Britain has never been a Christian country

Happy Easter!

As Christians around the world mark Easter Sunday and celebrate the resurrection of Jesus, there are some who are using the occasion to demand that Britain needs to turn the clock back.

The right-wing lobby group Christian Concern has published a survey suggesting that 73% of the public believe that Britain has become “less of a Christian country” since the general election five years ago.

This suits Christian Concern in their attempt to push their two main messages: Firstly, that Britain should be a Christian country. Secondly, that Britain is no longer a Christian country.

David Cameron has also been known to employ such language, albeit from a different angle. In his Easter address this year, he insisted that Britain is still a “Christian country”. His address, which  made no reference to Jesus, seemed to confuse “Christian values” with middle class respectability.

I have on many occasions challenged groups such as Christian Concern to explain how Britain was “Christian” when its leaders were involved in the slave trade, when its representatives were committing genocide in Tasmania and when its troops were setting up concentration camps in South Africa. They have never answered this question.

I have little idea of what a “Christian country” is supposed to be. Jesus never said anything about establishing Christian countries. This is hardly surprising, given his general hostility to political and religious authorities. But if a “Christian country” is supposed to mean a country based on Jesus’ teachings, then Britain has never been a Christian country. Nor has anywhere else.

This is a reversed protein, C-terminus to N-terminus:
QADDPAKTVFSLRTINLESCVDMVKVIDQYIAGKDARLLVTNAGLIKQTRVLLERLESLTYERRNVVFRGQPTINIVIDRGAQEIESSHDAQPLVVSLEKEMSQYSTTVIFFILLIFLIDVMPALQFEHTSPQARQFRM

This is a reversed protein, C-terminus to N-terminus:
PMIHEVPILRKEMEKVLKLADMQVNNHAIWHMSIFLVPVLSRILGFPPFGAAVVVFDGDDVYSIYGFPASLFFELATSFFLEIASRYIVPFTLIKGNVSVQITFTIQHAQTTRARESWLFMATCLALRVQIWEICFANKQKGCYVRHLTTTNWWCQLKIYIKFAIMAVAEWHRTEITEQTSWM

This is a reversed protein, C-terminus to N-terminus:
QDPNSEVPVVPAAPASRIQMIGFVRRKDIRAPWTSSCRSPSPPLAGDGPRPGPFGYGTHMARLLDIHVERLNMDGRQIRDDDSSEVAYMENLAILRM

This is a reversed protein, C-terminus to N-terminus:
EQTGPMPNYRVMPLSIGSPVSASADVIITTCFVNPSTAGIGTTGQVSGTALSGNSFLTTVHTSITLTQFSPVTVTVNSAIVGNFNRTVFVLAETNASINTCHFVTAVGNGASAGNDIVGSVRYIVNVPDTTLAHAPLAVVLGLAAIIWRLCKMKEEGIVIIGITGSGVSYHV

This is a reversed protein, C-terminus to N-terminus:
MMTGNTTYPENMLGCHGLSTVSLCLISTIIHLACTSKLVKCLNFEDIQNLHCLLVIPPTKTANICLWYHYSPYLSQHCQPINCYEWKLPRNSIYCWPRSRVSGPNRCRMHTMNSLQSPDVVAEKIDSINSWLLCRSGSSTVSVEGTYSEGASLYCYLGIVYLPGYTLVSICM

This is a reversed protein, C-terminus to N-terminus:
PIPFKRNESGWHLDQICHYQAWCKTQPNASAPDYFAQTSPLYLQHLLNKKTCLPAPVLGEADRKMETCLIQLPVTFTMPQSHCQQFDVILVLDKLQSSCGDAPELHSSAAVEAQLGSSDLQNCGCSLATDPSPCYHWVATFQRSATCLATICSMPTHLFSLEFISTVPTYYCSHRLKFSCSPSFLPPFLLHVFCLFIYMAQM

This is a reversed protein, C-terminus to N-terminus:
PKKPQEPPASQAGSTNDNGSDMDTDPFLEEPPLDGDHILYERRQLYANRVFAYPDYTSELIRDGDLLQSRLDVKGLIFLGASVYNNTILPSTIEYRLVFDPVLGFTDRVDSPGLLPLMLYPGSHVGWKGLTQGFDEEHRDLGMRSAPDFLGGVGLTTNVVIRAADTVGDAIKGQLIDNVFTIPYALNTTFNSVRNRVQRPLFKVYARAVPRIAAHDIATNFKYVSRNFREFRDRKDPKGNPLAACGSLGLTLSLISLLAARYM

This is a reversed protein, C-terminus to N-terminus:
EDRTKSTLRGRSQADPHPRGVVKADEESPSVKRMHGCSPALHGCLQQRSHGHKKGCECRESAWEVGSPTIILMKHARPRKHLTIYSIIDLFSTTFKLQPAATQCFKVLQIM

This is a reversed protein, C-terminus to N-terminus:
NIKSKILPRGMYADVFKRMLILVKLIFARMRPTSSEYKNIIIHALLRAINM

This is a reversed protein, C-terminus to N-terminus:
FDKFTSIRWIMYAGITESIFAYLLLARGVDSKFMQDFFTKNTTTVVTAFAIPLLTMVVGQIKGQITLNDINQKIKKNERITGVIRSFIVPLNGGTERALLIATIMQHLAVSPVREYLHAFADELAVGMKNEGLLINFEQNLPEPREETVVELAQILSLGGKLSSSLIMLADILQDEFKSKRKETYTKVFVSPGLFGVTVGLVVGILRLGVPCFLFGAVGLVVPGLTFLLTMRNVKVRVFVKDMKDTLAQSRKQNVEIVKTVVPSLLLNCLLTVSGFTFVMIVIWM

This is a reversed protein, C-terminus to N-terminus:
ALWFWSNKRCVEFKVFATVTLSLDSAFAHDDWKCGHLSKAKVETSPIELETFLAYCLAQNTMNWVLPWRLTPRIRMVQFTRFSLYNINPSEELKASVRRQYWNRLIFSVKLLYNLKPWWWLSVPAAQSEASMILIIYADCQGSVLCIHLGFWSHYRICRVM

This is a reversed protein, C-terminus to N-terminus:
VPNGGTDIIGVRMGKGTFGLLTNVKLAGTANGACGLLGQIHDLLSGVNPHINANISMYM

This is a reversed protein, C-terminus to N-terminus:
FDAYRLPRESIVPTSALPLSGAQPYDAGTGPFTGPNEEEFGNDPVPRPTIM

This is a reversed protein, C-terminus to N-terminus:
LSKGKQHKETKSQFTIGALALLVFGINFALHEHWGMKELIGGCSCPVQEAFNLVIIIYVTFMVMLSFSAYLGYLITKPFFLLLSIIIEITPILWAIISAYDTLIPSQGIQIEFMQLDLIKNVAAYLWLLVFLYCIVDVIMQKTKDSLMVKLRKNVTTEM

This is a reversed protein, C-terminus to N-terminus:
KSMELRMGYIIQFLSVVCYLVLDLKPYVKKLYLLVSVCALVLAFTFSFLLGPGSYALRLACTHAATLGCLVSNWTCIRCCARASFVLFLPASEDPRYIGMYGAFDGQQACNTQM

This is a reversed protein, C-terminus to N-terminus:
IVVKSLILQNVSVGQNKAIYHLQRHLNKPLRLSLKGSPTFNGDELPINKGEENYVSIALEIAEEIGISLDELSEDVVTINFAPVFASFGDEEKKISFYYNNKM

Judging from their press release today, Christian Concern seem to think that Britain is “less Christian” because of the legalisation of same-sex marriage. Jesus’ teachings on poverty, violence and power, about which he said a great deal more than sexuality, seem not to concern them.

On Good Friday, we remember Jesus’ execution at the hands of a brutal empire with the collusion of the religious establishment. On Easter Day, we celebrate Jesus’ resurrection, in which God breaks through the cycle of violence and reveals that the power of love and liberation will ultimately triumph over the evil, oppression and injustice. Today, let’s seek to follow – however imperfectly – Jesus’ example of loving resistance and active nonviolence. This means challenging the powers of this world as well as allowing ourselves to be challenged. It has nothing to do with “Christian countries”.

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